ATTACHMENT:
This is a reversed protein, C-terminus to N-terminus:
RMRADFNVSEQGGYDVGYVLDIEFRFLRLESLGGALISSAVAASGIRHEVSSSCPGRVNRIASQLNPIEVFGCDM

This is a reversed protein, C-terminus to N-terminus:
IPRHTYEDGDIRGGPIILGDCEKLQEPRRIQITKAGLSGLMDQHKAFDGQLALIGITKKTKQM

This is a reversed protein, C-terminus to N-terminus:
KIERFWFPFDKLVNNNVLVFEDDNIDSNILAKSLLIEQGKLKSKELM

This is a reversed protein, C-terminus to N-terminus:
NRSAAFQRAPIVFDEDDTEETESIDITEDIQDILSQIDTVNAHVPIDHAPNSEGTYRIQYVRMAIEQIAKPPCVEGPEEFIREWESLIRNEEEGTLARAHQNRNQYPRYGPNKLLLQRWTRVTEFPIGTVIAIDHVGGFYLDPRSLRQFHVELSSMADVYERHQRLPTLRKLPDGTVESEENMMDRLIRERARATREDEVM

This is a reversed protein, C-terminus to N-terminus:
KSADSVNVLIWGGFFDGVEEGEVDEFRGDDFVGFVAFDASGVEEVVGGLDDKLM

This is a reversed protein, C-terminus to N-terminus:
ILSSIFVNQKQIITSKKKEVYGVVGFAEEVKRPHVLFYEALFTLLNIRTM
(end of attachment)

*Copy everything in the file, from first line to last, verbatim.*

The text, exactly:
This is a reversed protein, C-terminus to N-terminus:
RMRADFNVSEQGGYDVGYVLDIEFRFLRLESLGGALISSAVAASGIRHEVSSSCPGRVNRIASQLNPIEVFGCDM

This is a reversed protein, C-terminus to N-terminus:
IPRHTYEDGDIRGGPIILGDCEKLQEPRRIQITKAGLSGLMDQHKAFDGQLALIGITKKTKQM

This is a reversed protein, C-terminus to N-terminus:
KIERFWFPFDKLVNNNVLVFEDDNIDSNILAKSLLIEQGKLKSKELM

This is a reversed protein, C-terminus to N-terminus:
NRSAAFQRAPIVFDEDDTEETESIDITEDIQDILSQIDTVNAHVPIDHAPNSEGTYRIQYVRMAIEQIAKPPCVEGPEEFIREWESLIRNEEEGTLARAHQNRNQYPRYGPNKLLLQRWTRVTEFPIGTVIAIDHVGGFYLDPRSLRQFHVELSSMADVYERHQRLPTLRKLPDGTVESEENMMDRLIRERARATREDEVM

This is a reversed protein, C-terminus to N-terminus:
KSADSVNVLIWGGFFDGVEEGEVDEFRGDDFVGFVAFDASGVEEVVGGLDDKLM

This is a reversed protein, C-terminus to N-terminus:
ILSSIFVNQKQIITSKKKEVYGVVGFAEEVKRPHVLFYEALFTLLNIRTM